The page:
It seems to me that the concentrations of Pu in the soil around the site are unremarkably low – note that the MEXT standard levels for “ordinary domestic soil” are:

    Pu-238: 0 – 0.15 Bq/kg
    Pu-239/240: 0 – 4.5 Bq/kg

    The highest amounts detected of each nuclide were (5.4 +- 0.62) x 10^-1 Bq/kg for Pu-238 and 1.2 +- 0.12 Bq/kg for Pu-239 and Pu-240.

    Is it just me, or are those levels unsurprising/underwhelming? We’re talking almost 2 seconds/kg between Pu-238 decays.

    Like

  28. @John Bennetts, on 30 March 2011 at 10:45 PM

    The problem was and is, to this day, that the various control rooms were flooded and could/still cannot be reconnected to power. One week after mains power restoration they still haven’t been reconnected (except for lighting!). Mains power would have been more convenient because they did have trouble with provisioning diesel–actually running out at different times. Indeed this loss of normal cooling circuits has been THE central issue which has forced them to use firetrucks to pump in seawater.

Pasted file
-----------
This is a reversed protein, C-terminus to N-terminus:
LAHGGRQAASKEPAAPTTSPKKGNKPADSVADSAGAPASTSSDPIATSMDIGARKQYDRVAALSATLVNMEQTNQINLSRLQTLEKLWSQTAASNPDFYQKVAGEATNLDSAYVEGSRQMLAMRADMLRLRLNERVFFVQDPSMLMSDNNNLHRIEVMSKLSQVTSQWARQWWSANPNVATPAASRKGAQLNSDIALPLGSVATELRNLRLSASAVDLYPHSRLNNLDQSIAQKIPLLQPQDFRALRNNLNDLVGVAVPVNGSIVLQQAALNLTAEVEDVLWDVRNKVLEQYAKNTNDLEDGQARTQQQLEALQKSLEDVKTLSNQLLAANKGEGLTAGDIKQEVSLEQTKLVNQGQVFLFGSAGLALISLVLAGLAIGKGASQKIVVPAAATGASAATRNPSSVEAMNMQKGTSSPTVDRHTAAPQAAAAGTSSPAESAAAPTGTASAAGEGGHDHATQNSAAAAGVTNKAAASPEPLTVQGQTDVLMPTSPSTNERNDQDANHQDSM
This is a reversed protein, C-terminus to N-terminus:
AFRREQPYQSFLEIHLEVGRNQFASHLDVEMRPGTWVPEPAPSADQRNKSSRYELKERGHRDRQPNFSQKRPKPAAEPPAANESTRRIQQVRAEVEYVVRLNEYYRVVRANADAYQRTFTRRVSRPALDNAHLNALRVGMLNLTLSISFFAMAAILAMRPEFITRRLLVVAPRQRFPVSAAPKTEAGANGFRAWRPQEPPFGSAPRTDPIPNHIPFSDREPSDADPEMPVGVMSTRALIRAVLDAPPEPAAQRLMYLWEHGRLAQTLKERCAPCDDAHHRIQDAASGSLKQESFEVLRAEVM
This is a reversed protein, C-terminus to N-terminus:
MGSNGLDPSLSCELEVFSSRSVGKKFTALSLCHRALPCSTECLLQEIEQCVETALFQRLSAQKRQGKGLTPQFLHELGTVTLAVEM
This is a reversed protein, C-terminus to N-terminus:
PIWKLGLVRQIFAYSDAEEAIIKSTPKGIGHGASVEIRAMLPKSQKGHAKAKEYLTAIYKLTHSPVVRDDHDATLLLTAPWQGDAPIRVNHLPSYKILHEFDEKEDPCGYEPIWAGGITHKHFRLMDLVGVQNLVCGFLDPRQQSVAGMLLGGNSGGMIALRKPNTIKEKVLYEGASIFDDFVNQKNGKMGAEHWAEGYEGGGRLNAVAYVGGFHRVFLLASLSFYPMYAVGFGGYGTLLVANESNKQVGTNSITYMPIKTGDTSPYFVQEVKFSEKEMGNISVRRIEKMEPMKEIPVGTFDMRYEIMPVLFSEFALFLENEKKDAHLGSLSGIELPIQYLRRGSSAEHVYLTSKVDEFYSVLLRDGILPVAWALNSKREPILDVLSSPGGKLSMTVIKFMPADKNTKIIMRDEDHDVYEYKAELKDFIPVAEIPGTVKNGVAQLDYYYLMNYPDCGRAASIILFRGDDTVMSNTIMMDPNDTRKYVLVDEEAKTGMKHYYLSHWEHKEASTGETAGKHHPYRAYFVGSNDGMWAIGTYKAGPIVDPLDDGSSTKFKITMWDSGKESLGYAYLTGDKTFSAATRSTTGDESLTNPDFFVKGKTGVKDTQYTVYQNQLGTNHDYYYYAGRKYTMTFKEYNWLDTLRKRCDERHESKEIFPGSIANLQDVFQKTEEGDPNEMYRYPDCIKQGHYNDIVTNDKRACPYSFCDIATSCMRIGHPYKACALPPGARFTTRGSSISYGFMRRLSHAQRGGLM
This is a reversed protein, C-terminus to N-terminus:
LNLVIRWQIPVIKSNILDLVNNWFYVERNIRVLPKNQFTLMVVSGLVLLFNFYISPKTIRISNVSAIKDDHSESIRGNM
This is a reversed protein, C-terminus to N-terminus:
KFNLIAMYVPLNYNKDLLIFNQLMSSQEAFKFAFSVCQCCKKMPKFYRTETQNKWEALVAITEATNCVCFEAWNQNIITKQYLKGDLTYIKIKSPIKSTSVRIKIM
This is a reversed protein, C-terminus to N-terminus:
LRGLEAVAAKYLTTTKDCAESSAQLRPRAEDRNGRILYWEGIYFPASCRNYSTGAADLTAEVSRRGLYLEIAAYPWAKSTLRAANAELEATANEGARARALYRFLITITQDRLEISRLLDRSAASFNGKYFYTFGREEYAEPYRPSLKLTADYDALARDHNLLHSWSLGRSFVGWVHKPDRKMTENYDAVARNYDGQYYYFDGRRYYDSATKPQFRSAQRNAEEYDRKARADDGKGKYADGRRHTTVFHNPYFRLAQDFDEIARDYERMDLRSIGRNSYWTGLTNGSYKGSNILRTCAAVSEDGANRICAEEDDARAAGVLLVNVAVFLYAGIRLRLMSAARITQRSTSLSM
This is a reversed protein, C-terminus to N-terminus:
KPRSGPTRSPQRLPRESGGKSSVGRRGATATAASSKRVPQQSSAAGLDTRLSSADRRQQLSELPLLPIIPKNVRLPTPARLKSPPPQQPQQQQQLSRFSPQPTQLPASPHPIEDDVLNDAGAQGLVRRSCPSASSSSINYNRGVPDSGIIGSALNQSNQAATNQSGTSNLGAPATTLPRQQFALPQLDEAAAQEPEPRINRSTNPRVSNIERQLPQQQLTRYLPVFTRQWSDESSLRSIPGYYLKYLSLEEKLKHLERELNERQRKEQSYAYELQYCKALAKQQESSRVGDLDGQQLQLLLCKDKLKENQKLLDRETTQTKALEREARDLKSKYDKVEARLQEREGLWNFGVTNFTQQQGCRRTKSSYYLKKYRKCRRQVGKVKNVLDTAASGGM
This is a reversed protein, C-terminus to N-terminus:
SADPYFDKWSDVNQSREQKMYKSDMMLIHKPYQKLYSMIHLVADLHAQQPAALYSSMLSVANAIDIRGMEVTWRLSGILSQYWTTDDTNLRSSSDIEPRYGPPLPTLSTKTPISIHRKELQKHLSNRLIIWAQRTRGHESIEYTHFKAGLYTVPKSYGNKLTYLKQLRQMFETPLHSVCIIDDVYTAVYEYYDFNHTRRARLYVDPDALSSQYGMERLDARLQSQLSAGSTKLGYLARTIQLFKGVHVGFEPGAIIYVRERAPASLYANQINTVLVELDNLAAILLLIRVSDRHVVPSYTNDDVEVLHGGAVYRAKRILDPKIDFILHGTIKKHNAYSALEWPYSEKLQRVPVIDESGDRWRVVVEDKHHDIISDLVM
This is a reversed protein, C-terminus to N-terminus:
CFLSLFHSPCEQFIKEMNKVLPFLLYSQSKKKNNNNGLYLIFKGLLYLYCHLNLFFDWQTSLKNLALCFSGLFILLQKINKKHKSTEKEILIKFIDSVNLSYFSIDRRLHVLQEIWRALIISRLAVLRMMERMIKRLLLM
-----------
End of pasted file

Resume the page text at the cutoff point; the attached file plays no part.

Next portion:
JB, you have no excuse for not knowing if you read your Crikey, because I pointed it out two weeks ago on the 16th:
    http://blogs.crikey.com.au/rooted/2011/03/16/japans-nuclear-crisis-the-technical-facts/

    Like

  29. MRJ:

    Fair enough. We tend to agree regarding power, although coming at the issue from different directions.

    Regarding Crikey, I have tended to spend more time on BNC lately and less on the Crikey that I pay real after-tax money for. Living in NSW as I do, the political stuff has been a bit over the top lately and the rest, well, is less relevant to the real world than that which is happening in Japan and its possible effects on our futures.

    Like

  30. @John Bennetts, on 30 March 2011 at 10:45 PM

    Incidentally this issue (slow re-installation of control rooms etc) and today’s report of steam from one reactor at Dai-ni, raises again to me a mystery. Why did Dai-ni escape apparently scot free? Apparently the tsunami was just as high there. So did the design of the plant provide more protection (bunkered & waterproofed)? I have never seen anything written anywhere that comments on this huge difference. Dai-ni reactors were built a decade later so one could infer (as much as I hate getting into a speculative loop like so many comments on this site) that the Japanese/TEPCO knows perfectly well how to build properly protected plant and just kept running the old ones hoping for the best. (Just in February they won a 10 year extended life for Dai-ichi #1, the oldest one.)